By Alyssa Ruiz
The fall and winter holidays are about being grateful and giving to one another, and even the gift of a haircut could mean a fresh, new style for you while benefiting a child with a brand-new wig.
Non-profit organizations, like Locks of Love, Children with Hair Loss, Pantene Beautiful Lengths or Wigs for Kids, enable eligible children with hair-loss illnesses to receive hairpieces made by the hair that you give.
Personally, I’ve donated to Locks of Love three times and this past September, I donated 13 inches in honor of Childhood Cancer Awareness Month. I decided to go through the donation process with Wigs for Kids because I hadn’t given to them before, but both organizations share the same goal of giving your hair a new life.
Though I was familiar with Locks of Love, I was recommended to try Wigs for Kids through my hairstylist. I was thrilled to donate because I was first introduced to this organization through my high school Make-A-Wish club when we held a Hair Donation day.
Kristina Arias, a hairstylist of 8 years and owner of Salacia Salon at Gilbert’s Palette Collective, said she was introduced to multiple hair donation programs since her career started in beauty school and has seen first-hand the impact of these organizations.
“I felt that Wigs for Kids was a lot more personable,” Arias said. “And the time that they spend on hand-making a wig, I feel as if they truly care rather than going through a manufacturing company.”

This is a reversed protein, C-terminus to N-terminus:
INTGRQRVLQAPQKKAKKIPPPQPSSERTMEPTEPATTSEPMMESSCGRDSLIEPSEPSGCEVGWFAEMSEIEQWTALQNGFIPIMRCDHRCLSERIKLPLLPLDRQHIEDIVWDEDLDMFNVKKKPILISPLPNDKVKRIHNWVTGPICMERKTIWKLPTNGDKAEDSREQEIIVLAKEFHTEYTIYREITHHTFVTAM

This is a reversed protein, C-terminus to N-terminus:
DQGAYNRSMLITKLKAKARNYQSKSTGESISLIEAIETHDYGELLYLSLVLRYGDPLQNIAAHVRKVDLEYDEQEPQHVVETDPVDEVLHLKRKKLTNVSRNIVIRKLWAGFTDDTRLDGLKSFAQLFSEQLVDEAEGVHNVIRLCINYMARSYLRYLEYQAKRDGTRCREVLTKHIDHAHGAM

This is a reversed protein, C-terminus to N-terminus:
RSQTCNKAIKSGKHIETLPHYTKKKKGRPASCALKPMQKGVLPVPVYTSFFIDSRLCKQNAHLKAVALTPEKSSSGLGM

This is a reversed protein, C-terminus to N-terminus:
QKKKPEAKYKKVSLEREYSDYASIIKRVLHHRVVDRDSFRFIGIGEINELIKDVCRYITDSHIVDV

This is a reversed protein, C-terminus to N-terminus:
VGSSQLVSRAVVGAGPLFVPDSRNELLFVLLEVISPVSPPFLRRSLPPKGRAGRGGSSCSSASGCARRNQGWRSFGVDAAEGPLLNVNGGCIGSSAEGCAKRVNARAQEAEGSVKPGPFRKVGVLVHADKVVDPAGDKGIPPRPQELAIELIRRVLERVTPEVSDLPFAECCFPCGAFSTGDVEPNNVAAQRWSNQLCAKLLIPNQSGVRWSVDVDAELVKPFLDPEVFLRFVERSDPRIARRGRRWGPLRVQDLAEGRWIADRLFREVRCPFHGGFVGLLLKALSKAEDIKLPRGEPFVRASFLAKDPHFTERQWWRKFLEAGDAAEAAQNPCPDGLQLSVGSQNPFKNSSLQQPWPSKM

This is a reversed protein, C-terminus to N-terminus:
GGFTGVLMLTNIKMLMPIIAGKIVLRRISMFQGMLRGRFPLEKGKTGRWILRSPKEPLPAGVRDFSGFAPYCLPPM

Another long-time donor, Ellie Singer, said her hair donations to the organizations Pantene’s Beautiful Lengths and Children with Hair-Loss came from a place of gratitude for her hair and honor for her own family members who have dealt with cancer previously.
“I went to Dolce Hair Salon because I knew that they gave free haircuts for those who donated. When I got there, they explained to me why they partnered with the organizations and got me on board!” she said. “They really put their patients/customers before their own profits.”
Photo Courtesy of Ellie Singer
There are slight differences in the organizations when it comes to hair eligibility, so whichever category aligns with your personal donation is how you can decide which to donate to. Each non-profit has guidelines with the minimum amount of hair to donate, how to donate hair shorter than that length, the usage of grey hair or dyed hair and how to get it to them.
All of their websites include ways to volunteer or donate aside from the hair donation process, which means everyone has the chance can get involved.
For me, reading the donation stories and watching reveal videos were the most rewarding (and tear-jerking) part because you can see the final stage of what your donation could mean to someone.
“I would tell someone who is considering donating their hair to think about every time they interact with their hair. Whether that is them getting annoyed with their hair when it is knotted, or when they style their hair and feel like a million bucks,” said Singer.
“I play with my hair all day long in class and I take it for granted. By donating your hair, you get to let someone who is going through an emotional part in their life the chance to ‘feel normal’ and take playing with their hair for granted too,” she said.
Being able to grow your own hair and have it long enough to cut it is a dream for many kids battling diseases that take away that privilege. Being able to contribute this season to a wig-making non-profit would mean a new style for a child and a huge weight off your shoulders (literally!).